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bagged army and al qaeda. u.s. policy has been cited. which backtracked after citing the regime's chemical weapons. gone are the days of debating the no-fly gown. the international community is focused on how to destroy the stockpile of chemical weapons. it's a complicated process. no country has offered to host the chemicals. >> that's good news for bashar al-assad. his forces regain territory, meaning that if and when negotiations take place in geneva, he's in a position of strength, not weakness. >> still ahead in the newshour - mauritania votes. polls opened a few hours ago. some are calling it a fraud.
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>> plus, we'll report for class. a university built for refugees. >> still ahead in sport - chicago's championship hopes take a dive. what happened to starman derrick rose? >> first to the philippines where people in the devastated city of tacloban have been given a cash incentive to help clear the streets of debris. they are being paid up to $11 to clean up in the aftermath of tacloban. there has been grim findings. as rubble is moved more bodies have been discovered. 5,200 are known to have died in the typhoon. 4 million children have been affected. many of them are living in disaster areas, leaving them vulnerable. we have this report. >> it is rare to see caefar
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smiling. he misses his family. his parents and three siblings died when they were swept out to sea. he swam for hours before being rescued. his grandmother is inconsolable. >> translation: it's hard, painful. i should have died, not buy grandchildren. they had their whole lives ahead of them. >> the destruction is unprecedented. 90% of the people here are homeless. as the philippine government focuses on millions of families in need of food, water and shelter the united nations says children are particularly vulnerable. more than 4 million have been directly affected. most are living in disaster zones at the risk of exploitation, abuse and trafficking. aid groups say they must be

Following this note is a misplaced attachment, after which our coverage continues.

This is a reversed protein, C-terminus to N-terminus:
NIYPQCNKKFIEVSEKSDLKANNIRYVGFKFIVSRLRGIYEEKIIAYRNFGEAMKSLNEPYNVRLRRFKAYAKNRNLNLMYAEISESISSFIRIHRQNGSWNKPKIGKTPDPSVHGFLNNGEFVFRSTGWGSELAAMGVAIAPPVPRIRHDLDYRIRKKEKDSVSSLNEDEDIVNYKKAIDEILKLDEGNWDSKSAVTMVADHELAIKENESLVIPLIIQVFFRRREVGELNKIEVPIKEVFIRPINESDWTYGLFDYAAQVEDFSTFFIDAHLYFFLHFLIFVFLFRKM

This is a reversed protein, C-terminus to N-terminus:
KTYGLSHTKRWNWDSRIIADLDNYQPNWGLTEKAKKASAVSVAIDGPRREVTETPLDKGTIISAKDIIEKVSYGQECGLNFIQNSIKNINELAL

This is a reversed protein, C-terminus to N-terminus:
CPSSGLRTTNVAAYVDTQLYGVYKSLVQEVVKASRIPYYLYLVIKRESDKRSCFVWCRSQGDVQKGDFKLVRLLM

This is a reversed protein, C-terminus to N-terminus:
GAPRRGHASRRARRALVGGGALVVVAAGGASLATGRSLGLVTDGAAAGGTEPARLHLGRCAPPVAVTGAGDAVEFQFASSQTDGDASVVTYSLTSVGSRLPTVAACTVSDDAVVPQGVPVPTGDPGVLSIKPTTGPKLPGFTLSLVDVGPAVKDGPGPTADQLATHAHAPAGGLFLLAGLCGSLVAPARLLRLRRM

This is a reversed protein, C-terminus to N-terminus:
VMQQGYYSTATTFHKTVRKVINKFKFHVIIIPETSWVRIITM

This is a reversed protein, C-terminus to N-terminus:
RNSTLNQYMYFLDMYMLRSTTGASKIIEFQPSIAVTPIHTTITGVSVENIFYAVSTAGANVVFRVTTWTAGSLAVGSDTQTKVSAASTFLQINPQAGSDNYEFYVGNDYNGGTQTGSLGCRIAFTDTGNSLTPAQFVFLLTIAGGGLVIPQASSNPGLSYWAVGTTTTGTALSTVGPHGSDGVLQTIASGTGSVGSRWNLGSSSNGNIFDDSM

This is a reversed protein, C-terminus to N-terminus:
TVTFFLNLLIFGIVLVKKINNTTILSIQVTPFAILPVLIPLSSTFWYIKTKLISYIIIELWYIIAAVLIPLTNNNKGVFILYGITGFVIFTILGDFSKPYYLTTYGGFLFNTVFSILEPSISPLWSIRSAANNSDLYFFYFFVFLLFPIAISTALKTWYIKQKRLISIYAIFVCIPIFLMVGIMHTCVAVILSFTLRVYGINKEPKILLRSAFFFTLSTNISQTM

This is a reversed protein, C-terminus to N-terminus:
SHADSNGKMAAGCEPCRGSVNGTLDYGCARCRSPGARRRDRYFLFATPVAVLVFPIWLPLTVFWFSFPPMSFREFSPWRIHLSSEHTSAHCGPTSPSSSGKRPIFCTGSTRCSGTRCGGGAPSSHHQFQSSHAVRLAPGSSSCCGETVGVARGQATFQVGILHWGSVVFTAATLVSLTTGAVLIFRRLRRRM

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given priority, but recovery will not come easy. almost all the schools have been destroyed or used as evacuation centres. aid organizations are setting up learn and play centres. crucial in providing normalcy for millions of children across the philippines. this has been a refuge for some of them. here they are taught songs. a brief break for a harsh life in evacuation centres. many children witnessed the devastation first hand. >> we have to get the basic things - health, nutrition, water - get the schools up and running. children are the future of the philippines. we need to take care of these children so they can be resilient. >> rebuilding a safe environment may take time.
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social workers say these are children dealing with grief. they need to be per-septemberive before their childhood is lost too. >> the family of a u.s. carian war veteran is appealing for his release from north korea. merrill newman was pulled from a plane while trying to leave the capital pyongyang. his relatives have not heard from him since. melissa chan has more. >> merrill newman wrote postcards to his family and friends from north korea, and about now family and friends are receiving them. in them are the messages from merrill newman about how wonderful the trip has been and how wonderful the weather has been. he was on the plane, about to complete his trip when the north koreans decided to retain him. newman's wife issued a statement